Keanu Reeves in The Bad Batch

Sarah Posted by Sarah at July 7, 2017 17:16:46 July 7, 2017 17:16:46

There are movies that are not good, there are movies that are bad, and then are movies that are gross. Bad movies are common, but gross movies are few and far between. The last gross movie I saw was the Salma Hayek torture porn debacle Everly, two and a half years ago. My gross-free streak ended this week with The Bad Batch, the sophomore effort of writer/director Ana Lily Amirpour, following her rather spectacular debut A Girl Walks Home Alone At Night. That movie is so good, so clear in its vision and strong in its voice, that it is very difficult to accept the same person made both it and The Bad Batch. But she did. She made both of these movies. It boggles the mind.

Suki Waterhouse stars as Arlen, who is cast into a border hinterland because she’s “bad batch” and no longer welcome in the United States proper. What “bad batch” means is never clearly defined, but it seems to be someone who, for whatever reason, doesn’t fit into society. (Presumably, the world is now some kind of vaguely evil “utopia” as seen in any YA futuristic YA novel.) Arlen is swiftly beset by cannibals, who hack her arm and leg off for dinner.

At first it seems like The Bad Batch might have a grindhouse thing going for it. With A Girl, Amirpour showed a knack for combining genres—in that case, noir, spaghetti Western, and vampire flick—so maybe the The Bad Batch is going to be an apocalyptic grindhouse thing, like Mad Max meets Death Proof. Well…no. Because after Arlen’s escape from the cannibals, she never has any agency again.

The Bad Batch has a Baby Driver problem in that Waterhouse is not magnetic enough to command the screen for an entire film which is mostly dedicated to extreme close-ups and wide landscape shots. But unlike Ansel Elgort, who gets buried alive by his co-stars in Baby Driver, Waterhouse is paired with Jason Momoa, who can be a commanding presence but isn’t here. Honestly, it doesn’t seem like Momoa knows what he’s doing or why in any given scene, and he has the most outrageously bad accent—I laughed out loud when it was determined to be Cuban—that his performance qualifies for the Total Disaster Hall of Fame. Waterhouse struggles equally with a bad Texan accent, and both their performances belong in different movies.

But then Keanu Reeves turns up as a cult leader called The Dream and you think maybe The Bad Batch will get on track, but it doesn’t. Reeves did a better job playing a creep in The Neon Demon—which, coincidentally, also does a better job of using exploitation tropes to comment on society—and again, here is an actor who seems stranded. Reeves can be effective in the right circumstances, but The Bad Batch is not the right circumstance. Frankly, I’d rather see what happens if Reeves and Jim Carrey—barely recognizable as a wandering hobo—switched roles. Carrey probably could have found a new level as The Dream. (For the record, Diego Luna has a completely worthless cameo as The Dream’s DJ.)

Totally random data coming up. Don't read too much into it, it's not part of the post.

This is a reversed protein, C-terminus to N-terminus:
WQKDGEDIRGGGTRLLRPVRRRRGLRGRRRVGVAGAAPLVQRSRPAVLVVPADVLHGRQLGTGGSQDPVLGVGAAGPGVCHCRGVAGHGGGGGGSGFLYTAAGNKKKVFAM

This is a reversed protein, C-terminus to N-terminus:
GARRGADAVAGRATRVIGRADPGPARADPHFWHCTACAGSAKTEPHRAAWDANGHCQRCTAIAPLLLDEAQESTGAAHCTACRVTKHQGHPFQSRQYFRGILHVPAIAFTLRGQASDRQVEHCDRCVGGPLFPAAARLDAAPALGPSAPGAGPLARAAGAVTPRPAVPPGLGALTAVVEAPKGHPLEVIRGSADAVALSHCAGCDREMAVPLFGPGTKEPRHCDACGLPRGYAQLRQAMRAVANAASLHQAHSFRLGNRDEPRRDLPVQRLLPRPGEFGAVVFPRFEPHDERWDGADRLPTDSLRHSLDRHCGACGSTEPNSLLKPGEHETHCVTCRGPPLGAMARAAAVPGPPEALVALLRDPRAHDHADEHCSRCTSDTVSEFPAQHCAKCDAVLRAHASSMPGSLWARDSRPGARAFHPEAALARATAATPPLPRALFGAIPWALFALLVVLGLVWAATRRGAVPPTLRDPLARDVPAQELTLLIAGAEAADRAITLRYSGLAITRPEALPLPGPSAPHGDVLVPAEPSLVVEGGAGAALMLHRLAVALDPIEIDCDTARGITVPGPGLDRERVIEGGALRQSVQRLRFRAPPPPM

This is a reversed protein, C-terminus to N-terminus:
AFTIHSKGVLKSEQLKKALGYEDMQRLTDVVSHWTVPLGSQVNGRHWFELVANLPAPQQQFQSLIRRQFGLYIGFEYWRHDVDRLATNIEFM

Exploitation, giallo, and post-apocalyptic body horror can probably, in a different, better, movie, be combined effectively. But Amirpour, who showed such confidence in her debut and had such command of her disparate influences, seems just as lost as her actors. It’s like everyone is trying to make a different movie, and Amirpour is trying to make three different movies at once, and none of it works. And worse, The Bad Batch isn’t just a broken-down experiment, it’s an actively offensive and gross exploitation flick that borders on snuff film.

Arlen is a protagonist without drive, who is victimized in the most awful way for what ends up being mere kicks. We’re put through the wringer along with Arlen and then there’s no catharsis. It’s not about winning or good vs. evil, it’s just about giving your protagonist an arc, giving her something, ANYTHING to do that isn’t latching onto the first big strong dude she meets. Really, if you want to see an artsy-trashy film that mines sub-genres like exploitation and body horror—and makes good use of Keanu Reeves—to comment on female victimization and empowerment, just watch The Neon Demon. It still might not be your thing, but it will DEFINITELY be better than The Bad Batch.


Photos:
Allen Berezovsky/ Jason LaVeris/ Getty Images

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